Table 1

Revised classification of corneas with Fuchs endothelial corneal dystrophy (FECD) (reproduced from Sun et al with permission from Elsevier35)

Classification*†Required findings
Slit-lamp examinationScheimpflug tomography‡
FECD with clinically definite oedemaGuttae present and typically confluent§; clinically visible corneal oedema¶ presentNot required; classification made by slit-lamp examination alone
If obtained, tomography would typically show all three features of corneal oedema,** possibly with focal anterior elevation associated with any area of focal posterior depression
FECD with subclinical oedemaGuttae present and typically confluent,§ without clinically definite oedemaRequired
Shows the features of corneal oedema**; frequently all three features are present, and typically at least two features are present
FECD without oedemaGuttae present and could be non-confluent or confluent§ without clinically definite oedemaRequired
Shows no features consistent with corneal oedema, that is, appears consistent with a normal cornea
No FECDNo guttaeNot required
  • *Slit-lamp examination is required first to diagnose FECD by the presence of guttae and to determine if clinically definite edema is present. Tomography is only required for FECD without clinically definite edema.

  • †This classification is independent of central corneal thickness, traditional morphologic grading, and patients’ visual dysfunction; however, the afore-mentioned characteristics may be considered as adjunctive information.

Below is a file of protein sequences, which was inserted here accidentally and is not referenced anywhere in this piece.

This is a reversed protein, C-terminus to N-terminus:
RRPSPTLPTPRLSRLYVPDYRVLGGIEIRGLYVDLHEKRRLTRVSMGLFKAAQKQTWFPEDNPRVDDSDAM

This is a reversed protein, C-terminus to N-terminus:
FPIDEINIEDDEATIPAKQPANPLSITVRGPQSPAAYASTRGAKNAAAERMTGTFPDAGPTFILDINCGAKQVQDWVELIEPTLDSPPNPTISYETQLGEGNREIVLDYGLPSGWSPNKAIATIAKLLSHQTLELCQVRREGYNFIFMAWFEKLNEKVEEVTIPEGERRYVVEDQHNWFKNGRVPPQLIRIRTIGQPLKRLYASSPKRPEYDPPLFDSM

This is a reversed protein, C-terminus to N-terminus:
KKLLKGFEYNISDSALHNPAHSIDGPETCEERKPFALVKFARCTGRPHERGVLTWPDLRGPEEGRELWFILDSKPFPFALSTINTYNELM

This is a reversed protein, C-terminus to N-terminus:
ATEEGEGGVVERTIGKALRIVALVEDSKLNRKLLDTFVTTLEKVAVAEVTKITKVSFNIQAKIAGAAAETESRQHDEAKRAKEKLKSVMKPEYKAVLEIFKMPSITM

• ‡Assessment of the pachymetry and posterior corneal elevation maps (Pentacam HR; Oculus, Lynnwood, Washington, USA), typically found in the ‘4-Maps Refractive’ display.

  • §Authors recommend that confluence be confirmed by specular reflection at slit-lamp examination; visible cells between guttae by this method indicates non-confluent guttae in that region of examination.

  • ¶Clinically definite oedema is oedema that is obviously visible by slit-lamp examination based on thickening of the stroma (with a visible change in corneal contour of the anterior or posterior surface), Descemet or deep stromal folds, microcystic epithelial oedema or bedewing, or subepithelial bullae. The specific finding should be documented to support this classification.

  • **Specific features of tomographic corneal oedema are (1) loss of parallel isopachs, (2) displacement of the thinnest point of the cornea and (3) presence of focal posterior corneal depression.